Sentenced to life by Michigan’s juvenile injustice system
The study looks at the way Michigan treats juveniles found guilty of first-degree murder. It is grim reading.
As noted in the introduction:
To date, 376 young people have been sentenced to life without the possibility of parole in Michigan. Only one other state has more.
Whatâ€™s infuriating is that treating children as young as 14 in this manner is clearly irrational, and morally indefensible.
There is good reason why the law mandates someone has to be 18 before they are allowed toÂ vote or sit on a jury or sign a contract. And thereâ€™s also good reason why no other country in the world puts juveniles behind bars for life without the possibility of parole. Again, from the report:
Contemporary neurological science confirms the cognitive differences between a child and an adult. An examination of the human brain demonstrates the undeveloped frontal lobe in adolescence compared to adults. This is the area of the brain that is associated with impulse control, planning, riskÂ evaluation, and comprehending consequences. Scientific research confirms that the part of the brain which allows for mature decision making in not yet fully developed in teenagers.
ItÂ is not that children fail to recognize right from wrong. Instead, it is this cognitive underdevelopment of the brain, coupled with an inability to appropriately respond to peer pressure, adult persuasion, and lack of control over their environment, that increases the risk of impulsive and dangerous activity among youth.
So, if it makes sense that a kid must wait until the age of 18 to vote, how can anyone justify sentencing a 14 year old to prison for life without the possibility of parole?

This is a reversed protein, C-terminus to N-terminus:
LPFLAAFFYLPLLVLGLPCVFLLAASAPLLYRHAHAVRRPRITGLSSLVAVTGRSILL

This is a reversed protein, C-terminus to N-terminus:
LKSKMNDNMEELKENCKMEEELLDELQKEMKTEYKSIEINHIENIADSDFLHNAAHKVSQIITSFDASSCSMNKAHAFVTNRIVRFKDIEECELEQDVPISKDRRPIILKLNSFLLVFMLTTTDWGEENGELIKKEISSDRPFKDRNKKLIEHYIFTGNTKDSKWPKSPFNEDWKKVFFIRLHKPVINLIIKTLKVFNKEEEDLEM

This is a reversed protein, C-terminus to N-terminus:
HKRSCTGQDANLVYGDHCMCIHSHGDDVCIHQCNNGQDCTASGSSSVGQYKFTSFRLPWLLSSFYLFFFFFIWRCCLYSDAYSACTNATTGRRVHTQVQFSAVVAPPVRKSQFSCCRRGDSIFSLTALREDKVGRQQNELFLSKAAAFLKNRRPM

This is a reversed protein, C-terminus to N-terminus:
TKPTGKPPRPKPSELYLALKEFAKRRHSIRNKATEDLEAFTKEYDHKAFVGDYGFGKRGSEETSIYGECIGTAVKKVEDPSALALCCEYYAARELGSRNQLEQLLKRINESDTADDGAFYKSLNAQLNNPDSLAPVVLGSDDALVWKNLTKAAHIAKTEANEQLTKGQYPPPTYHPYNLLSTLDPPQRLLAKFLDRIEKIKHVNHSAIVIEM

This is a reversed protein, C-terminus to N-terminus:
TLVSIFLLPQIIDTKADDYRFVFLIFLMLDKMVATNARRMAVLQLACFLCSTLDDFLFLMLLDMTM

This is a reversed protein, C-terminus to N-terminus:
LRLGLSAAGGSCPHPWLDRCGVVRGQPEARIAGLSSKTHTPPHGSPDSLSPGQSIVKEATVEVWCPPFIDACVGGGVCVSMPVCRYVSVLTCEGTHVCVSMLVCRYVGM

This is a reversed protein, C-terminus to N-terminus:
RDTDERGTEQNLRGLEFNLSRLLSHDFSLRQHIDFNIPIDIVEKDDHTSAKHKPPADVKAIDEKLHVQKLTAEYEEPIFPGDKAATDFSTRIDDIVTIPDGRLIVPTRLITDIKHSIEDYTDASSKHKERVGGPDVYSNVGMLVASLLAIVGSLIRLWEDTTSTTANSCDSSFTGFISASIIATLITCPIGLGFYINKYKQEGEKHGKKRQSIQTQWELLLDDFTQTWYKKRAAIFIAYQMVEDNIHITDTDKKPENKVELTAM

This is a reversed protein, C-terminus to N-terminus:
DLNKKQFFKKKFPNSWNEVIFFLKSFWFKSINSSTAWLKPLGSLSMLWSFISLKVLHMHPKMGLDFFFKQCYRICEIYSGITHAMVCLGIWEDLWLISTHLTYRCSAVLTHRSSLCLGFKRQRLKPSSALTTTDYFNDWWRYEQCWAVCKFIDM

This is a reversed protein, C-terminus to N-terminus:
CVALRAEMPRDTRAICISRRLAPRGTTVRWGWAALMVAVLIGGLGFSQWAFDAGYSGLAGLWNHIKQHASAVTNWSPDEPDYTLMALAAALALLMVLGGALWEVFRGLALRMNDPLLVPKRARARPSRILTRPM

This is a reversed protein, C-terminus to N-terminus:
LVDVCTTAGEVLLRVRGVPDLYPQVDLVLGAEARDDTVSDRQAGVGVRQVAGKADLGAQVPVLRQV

Part of the problem is that judges are prohibited from exercising digression.
As noted by Kimberly Thomas, a University of Michigan Law School professor:
The most sympathetic 15-year-old accomplice to a felony-murder and the most sociopathic adult serial killer will receive the same sentence,Â without any judicial ability to take stock of the difference between the two for sentencing purposes.
One-third of youth currently serving life without parole sentences in Michigan did not themselves commit a homicide but instead were convicted for their lesser involvement as tagalongs,Â lookouts, orÂ for following the ordersÂ of adult co-defendants.
And then thereâ€™s the truly heartbreaking part: photos and stories of kids who will spend the rest of their lives in prison unless change occurs.
Stories like that of Nicole Dupure, who was 17 when her 19-year-old boyfriend robbed and killed an elderly Macomb County woman while Dupure sat in a restaurant next door. Looking to cut a plea deal, the boyfriend implicated her. She maintains she had no involvement in the crime, but will spend her life behind bars while the boyfriend, who was allowed to plead to a second-degree murder charge, will be eligible for release before he turns 40.
The principal author of the report is Ann Arbor attorney Deborah LaBelle, director of the Juvenile Life Without Parole Initiative.